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How Much Debt Would It Take for You to Dump Someone?

Trust me, I get how unbelievably complicated the answer is — despite the question’s very straightforward construction. Because when it comes to dumping someone over their debt, you’re dealing with the intersection of personal finance and personal relationships — two areas that are equally wrought with anxiety, confusion and simmering resentment.

Online loan marketplace LendEDU recently surveyed 1,000 people with at least $5,000 in credit card debt, and about one in six people (or 17.2 percent, to be exact) reported getting dumped by a significant other at some point in their lives because of their individual debt loads.

The next logical question, then, is what is the debt threshold when dealing with a romantic partner?

I had hoped to give you at least a ballpark figure, but absolutely no one wanted to give me a straight answer. In fact, some were aghast I had the audacity to ask such a thing.

I do understand the hesitance. Virtually nothing makes people more uncomfortable than talking about money. Even people who have no trouble openly discussing their sex lives get bashful about money matters.

Plus, as Stella J. points out, there are so many factors to consider:

  • What kind of debt is it — credit card, student loan, car, mortgage?
  • Does that make a difference anyway?
  • Are they diligently paying it down, or are they flippant about the whole thing?
  • How much do you love them, really?
  • Oh, and how’s the sex?

Striking out on Twitter, I turned to the popular Reddit forums r/relationships and r/personalfinance, and sure enough, both are chock-full of posts from people hand-wringing about their significant other’s debt. For instance:

It’s telling that the most popular posts in this vein are from the financially responsible person in the relationship who doesn’t have debt, but who spends an inordinate amount of their time stressing about their partner’s debt and how to approach the subject with them. Unfortunately, many of these people made the fundamental error of not hashing out all of their financial problems before getting married (or taking the relationship to the next level), putting them in the unenviable position of not being able to easily walk away from, say, a partner who’s saddled with $30,000 in credit card debt because her startup failed.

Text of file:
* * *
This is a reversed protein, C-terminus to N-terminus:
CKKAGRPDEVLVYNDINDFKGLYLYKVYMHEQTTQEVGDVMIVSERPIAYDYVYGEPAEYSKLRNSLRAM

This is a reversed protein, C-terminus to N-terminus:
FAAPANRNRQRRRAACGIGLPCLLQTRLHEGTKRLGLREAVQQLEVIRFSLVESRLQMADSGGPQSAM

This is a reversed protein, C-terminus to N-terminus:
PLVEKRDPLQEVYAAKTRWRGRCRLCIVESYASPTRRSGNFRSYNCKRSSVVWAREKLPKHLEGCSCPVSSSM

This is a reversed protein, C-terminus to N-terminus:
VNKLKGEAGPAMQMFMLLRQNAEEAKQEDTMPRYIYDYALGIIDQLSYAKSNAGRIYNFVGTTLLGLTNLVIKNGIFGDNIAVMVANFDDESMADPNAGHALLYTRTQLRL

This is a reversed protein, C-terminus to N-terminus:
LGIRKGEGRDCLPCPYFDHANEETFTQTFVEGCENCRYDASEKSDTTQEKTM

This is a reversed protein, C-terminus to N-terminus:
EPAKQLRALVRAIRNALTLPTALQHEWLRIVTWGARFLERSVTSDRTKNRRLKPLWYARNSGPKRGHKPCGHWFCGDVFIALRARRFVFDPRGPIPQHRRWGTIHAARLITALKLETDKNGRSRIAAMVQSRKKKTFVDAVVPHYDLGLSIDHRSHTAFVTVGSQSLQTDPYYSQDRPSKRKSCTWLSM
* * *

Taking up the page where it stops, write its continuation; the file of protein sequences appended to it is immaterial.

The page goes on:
Some of these people are also victims of “financial infidelity,” when a spouse straight-up lies to their partner about their finances, such as the woman whose husband secretly racked up $83,000 in credit card debt, or the man whose wife spent $50,000 in unnecessary loans.

Judging from these responses, people start to worry about their partner’s student-loan debt at about $30,000, although that’s much more forgivable than credit card debt. For credit cards, $10,000 seems to be the point at which people begin to seriously question their partner’s financial habits.

The fundamental issue when evaluating a partner’s debt, though, isn’t the debt itself, regardless of how substantial it is — it’s the underlying behavior that accumulated the debt in the first place.

If the debt is due to the person attending law, business or medical school, and they stand to make a substantial income in the future — as well as have a detailed plan to quickly pay off their loans — the debt is far more palatable. That’s not so much of a debt, anyway, it’s an investment in oneself that yields higher earnings in the future.

Or if the person has a mortgage, diligently pays down the principal and the property is expected to appreciate, that, too, can be Sexy Debt.

But if the person has $25,000 in credit card debt due to frivolous overspending, like this person right here, the debt is just a symptom of the disease that is poor money management. And correcting a lifetime of bad spending habits is far tougher to rectify than paying off a figure — no matter how large — on a credit card statement.